In a recently released working paper, Overcoming Gender Discrimination in Business: Reconsidering Mentoring in the Post #Me-Too and Covid-19 Eras, the authors provide an excellent description of the “women are wonderful” effect; men are associated with leadership qualities that are valued in corporate circles — confidence, risk taking and negotiation skills — while women are perceived as better at creating a safe and respectable workplace, valuing people of different backgrounds and considering the impact of business on society. The “women are wonderful” theory explains that the favourability of women is dependent on women behaving in a manner consistent with preconceived gender roles. When women threaten men by competing for traditionally male roles, men tend to withdraw support for them.
As the #MeToo movement has brought many things regarding sexual harassment out into the open, it has led many men to shy away from working with women. We reported on this in our own research report on mentoring post-#MeToo. The authors of the working paper believe that whilst #MeToo has raised awareness of inequality at work, if men resist spending time with women or mentoring more junior women at work, then women will be perceived more and more as the ‘outgroup’. In this way, ‘ingroup’ and ‘outgroup’ bias based on gender appears to have been heightened by #MeToo – the problem snowballs. It is argued that it is not enough to provide tips on how to avoid risk in male-female encounters, and try to encourage men to come forward. Rather, active steps are needed that cause the genders to re-categorize their workplace identities with something other than genders and their stereotyped qualities.
A solution offered in the paper is to have senior women mentor junior men, as a way to recondition the ingroup/ outgroup categorizations of the genders and reduce gender bias in the long term. The authors say “the reality is that it will take substantial effort to encourage senior level men to interact with junior women. These barriers, however, may not apply to encouraging senior women to mentor junior men. Ostensibly, senior women would, unlike their male counterparts, not fear a perception of impropriety or otherwise hesitate at interacting with junior men.”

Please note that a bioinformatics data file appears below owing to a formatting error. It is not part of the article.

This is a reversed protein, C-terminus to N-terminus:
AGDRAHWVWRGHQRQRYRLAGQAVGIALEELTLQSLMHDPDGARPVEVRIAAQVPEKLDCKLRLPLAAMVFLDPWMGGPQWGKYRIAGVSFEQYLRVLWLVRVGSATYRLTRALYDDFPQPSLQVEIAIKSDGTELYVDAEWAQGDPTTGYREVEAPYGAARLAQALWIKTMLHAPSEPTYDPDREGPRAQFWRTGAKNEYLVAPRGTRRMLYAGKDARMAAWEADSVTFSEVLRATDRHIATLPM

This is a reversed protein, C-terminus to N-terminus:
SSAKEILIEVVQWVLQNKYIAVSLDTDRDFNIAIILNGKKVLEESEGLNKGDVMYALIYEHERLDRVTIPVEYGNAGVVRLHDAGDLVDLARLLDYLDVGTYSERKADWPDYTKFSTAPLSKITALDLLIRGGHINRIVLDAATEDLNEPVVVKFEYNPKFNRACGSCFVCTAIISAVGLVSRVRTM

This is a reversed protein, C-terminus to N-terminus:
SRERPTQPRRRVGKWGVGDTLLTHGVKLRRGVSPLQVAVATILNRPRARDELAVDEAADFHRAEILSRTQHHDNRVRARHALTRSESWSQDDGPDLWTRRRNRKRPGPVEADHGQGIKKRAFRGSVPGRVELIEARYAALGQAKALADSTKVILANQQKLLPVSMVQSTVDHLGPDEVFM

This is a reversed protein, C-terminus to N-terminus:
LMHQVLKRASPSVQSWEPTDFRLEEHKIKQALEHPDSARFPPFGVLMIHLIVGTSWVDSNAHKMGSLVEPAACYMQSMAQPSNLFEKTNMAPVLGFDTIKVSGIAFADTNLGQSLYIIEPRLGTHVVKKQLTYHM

They go on to say: “This form of mentoring relationship could naturally create the interdependence and cooperative interaction needed to break gender bias. In such a relationship, the success of the junior men would be irrevocably tied to the success of the senior women. The junior men would rely on the senior women for opportunities and their ability to capitalize on these opportunities would be tied to the success and approval of the senior women. This should help normalize cooperative interaction between the genders. Through these mentoring relationships, junior men may then be reconditioned into viewing women and men as belonging to the same workplace group. The interactions would also allow (or force) junior men to confront their gender bias. It is one thing to learn about gender bias through training, it is another to confront gender bias by interacting with women directly. By working with senior women, junior men may grow accustomed to interacting with women in a position of authority and learn to value women for their knowledge and guidance. These interactions would directly counter the prescriptive stereotypes created by the women-are-wonderful effect.”
So, there you have it. If you have senior women in your workplace, make sure they are encouraged to mentor junior men. The authors of the paper do not address how to solve the problem of there not being enough senior women to go around. So, whilst the paper was fascinating and I found myself nodding in agreement throughout, I was not totally convinced by the practicality of the solution.
The value in the paper for me was the description of the “women are wonderful” effect and of male-female ingroup-outgroup bias which has increased post-#MeToo. Knowing this, we should continue to find ways to enable more cross-gender mentorship pairings (or groups) within the relative safety of a formal, structured program, where it is widely known that pairs have been matched by a facilitator. Fewer questions asked about why the pair is spending time together.
I was also inspired by the authors’ discussion of this form of mentoring as a means to achieve “positive externalities” – benefits that extend beyond the mentor and mentee and the here-and-now, to create constructive change in workgroups, organisations, professions and larger society.
I’d love to hear your thoughts on this.
© Melissa Richardson 2021